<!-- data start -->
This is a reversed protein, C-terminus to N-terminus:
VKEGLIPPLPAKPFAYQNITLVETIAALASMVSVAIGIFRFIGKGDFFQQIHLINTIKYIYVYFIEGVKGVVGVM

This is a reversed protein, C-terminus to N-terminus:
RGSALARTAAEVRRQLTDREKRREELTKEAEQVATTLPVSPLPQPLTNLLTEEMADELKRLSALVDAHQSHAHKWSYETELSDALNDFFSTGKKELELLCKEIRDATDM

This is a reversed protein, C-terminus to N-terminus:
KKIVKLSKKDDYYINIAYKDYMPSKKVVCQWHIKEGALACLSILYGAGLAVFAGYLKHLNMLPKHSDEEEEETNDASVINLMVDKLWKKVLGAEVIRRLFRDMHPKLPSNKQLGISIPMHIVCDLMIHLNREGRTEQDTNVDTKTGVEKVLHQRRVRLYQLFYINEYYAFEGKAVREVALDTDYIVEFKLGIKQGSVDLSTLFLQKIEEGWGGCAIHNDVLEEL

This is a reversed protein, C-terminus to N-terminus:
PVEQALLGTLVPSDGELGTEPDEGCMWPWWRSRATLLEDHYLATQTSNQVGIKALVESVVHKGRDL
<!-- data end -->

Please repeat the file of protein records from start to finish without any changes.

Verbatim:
This is a reversed protein, C-terminus to N-terminus:
VKEGLIPPLPAKPFAYQNITLVETIAALASMVSVAIGIFRFIGKGDFFQQIHLINTIKYIYVYFIEGVKGVVGVM

This is a reversed protein, C-terminus to N-terminus:
RGSALARTAAEVRRQLTDREKRREELTKEAEQVATTLPVSPLPQPLTNLLTEEMADELKRLSALVDAHQSHAHKWSYETELSDALNDFFSTGKKELELLCKEIRDATDM

This is a reversed protein, C-terminus to N-terminus:
KKIVKLSKKDDYYINIAYKDYMPSKKVVCQWHIKEGALACLSILYGAGLAVFAGYLKHLNMLPKHSDEEEEETNDASVINLMVDKLWKKVLGAEVIRRLFRDMHPKLPSNKQLGISIPMHIVCDLMIHLNREGRTEQDTNVDTKTGVEKVLHQRRVRLYQLFYINEYYAFEGKAVREVALDTDYIVEFKLGIKQGSVDLSTLFLQKIEEGWGGCAIHNDVLEEL

This is a reversed protein, C-terminus to N-terminus:
PVEQALLGTLVPSDGELGTEPDEGCMWPWWRSRATLLEDHYLATQTSNQVGIKALVESVVHKGRDL